Industry News | CWP

An Ohio Town Grapples with Tearing Down a Plant From the Cold War

April 30, 2021

April 30, 2021

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Industry News

April 28, 2021 | The Wall Street Journal
By Kris Maher
Photos by Andrew Spear

PIKETON, Ohio—Through the trees around her home, Elizabeth Lamerson can see part of the 70-year-old uranium-enrichment plant that government contractors plan to start tearing down this week. In this small Appalachian community, she and many of her neighbors say they are worried about any escape of radioactive material and the impact it could have on their health.

Ms. Lamerson and her husband believe trace amounts of uranium detected in their attic in 2019 came from the nearby plant. They want a tent or enclosure put around the buildings as they are taken down, and the couple also oppose a plan to store waste locally.

“It’s provided jobs and a lot of people continue to work there,” said Ms. Lamerson, who worked at the plant from 2007 to 2014. “What I’m against is open-air demolition and not storing waste properly.”

The Portsmouth Gaseous Diffusion Plant in Piketon is being demolished as part of a decades-long Department of Energy project to disassemble Cold War infrastructure sites across the country. Demolishing plants like the one here, and the nation’s two other former enrichment plants in Oak Ridge, Tenn., and Paducah, Ky., is costing $841 million this year.

Steve Ledingham, Jeff Walburn and Charles Lawson sort through documents related to the Portsmouth plant. Messrs. Walburn and Lawson are lead plaintiffs in a suit to stop current demolition plans.

In the fall, several former workers at the plant filed a lawsuit in federal court seeking to stop the current demolition plans, among other things.

“What we want is the demolition of the plant safely, so that the workers can survive it and that the community can survive it,” said Jeff Walburn, a lead plaintiff who worked for 31 years as a security guard at the plant.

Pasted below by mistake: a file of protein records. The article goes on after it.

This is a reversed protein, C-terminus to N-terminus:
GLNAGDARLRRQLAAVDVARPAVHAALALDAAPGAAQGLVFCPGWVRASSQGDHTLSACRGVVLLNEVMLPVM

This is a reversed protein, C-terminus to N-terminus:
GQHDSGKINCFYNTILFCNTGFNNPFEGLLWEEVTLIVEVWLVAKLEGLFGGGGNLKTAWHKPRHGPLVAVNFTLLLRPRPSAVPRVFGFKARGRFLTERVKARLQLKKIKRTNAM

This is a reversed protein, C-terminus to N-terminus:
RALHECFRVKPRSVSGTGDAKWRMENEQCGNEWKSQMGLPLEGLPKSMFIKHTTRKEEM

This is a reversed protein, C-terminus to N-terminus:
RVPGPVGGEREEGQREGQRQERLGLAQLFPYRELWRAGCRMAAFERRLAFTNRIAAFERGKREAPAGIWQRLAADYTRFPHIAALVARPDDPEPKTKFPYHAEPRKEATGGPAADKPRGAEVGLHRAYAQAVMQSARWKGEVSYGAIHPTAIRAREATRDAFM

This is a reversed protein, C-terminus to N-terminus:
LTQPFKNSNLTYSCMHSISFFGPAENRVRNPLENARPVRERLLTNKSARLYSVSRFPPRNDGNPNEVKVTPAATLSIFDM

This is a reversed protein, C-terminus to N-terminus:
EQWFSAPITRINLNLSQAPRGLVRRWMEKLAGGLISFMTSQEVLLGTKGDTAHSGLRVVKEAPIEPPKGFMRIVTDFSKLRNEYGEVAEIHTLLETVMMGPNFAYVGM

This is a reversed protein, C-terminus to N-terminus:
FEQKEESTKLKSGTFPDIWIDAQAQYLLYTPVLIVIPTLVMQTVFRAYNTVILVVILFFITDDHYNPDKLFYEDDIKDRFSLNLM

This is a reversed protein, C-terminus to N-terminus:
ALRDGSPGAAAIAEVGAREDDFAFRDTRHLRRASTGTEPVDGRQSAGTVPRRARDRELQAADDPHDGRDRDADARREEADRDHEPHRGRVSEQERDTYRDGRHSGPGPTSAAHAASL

The Pike County General Health District is overseeing a health-risk assessment in a 6-mile radius from the plant in response to concerns about cancer cases, including among several former students and faculty at a nearby school that has been closed. An Energy Department official said it is awaiting the results before commenting on the issue.

The county health agency said in 2019 that nearly 600 people who live near or have some connection to the plant-filled out an online survey claiming they have cancer or other negative health effects. “Not looking into a potential cancer cluster is not an option for us,” the agency said at the time. A health agency official didn’t respond to requests for comment.

From 1954 to 2001, the Portsmouth Gaseous Diffusion Plant was one of the three sites in the U.S. that produced highly enriched uranium, first for the nation’s nuclear arsenal and then for commercial reactors. In its early days, the 3,777-acre complex employed thousands of workers and used as much electricity as New York City.

By 2001, the company that was then contracted by the Energy Department to run the plant decided to consolidate its enrichment operations at Paducah, and the Piketon operation was initially put into cold standby. Demand for enriched uranium was low and the technology was becoming outmoded, said Don Hancock, director of the nuclear waste safety program at the Southwest Research and Information Center, an environmental nonprofit in Albuquerque, N.M.

The village of Piketon, about an hour’s drive south of Columbus, has a population just over 2,000 and a poverty rate of 29%. The uranium-enrichment plant outside town was one of the biggest engineering and construction feats in the world when it was built 70 years ago. Many residents still call it “the A plant,” recalling its central place in the nation’s Atomic Age.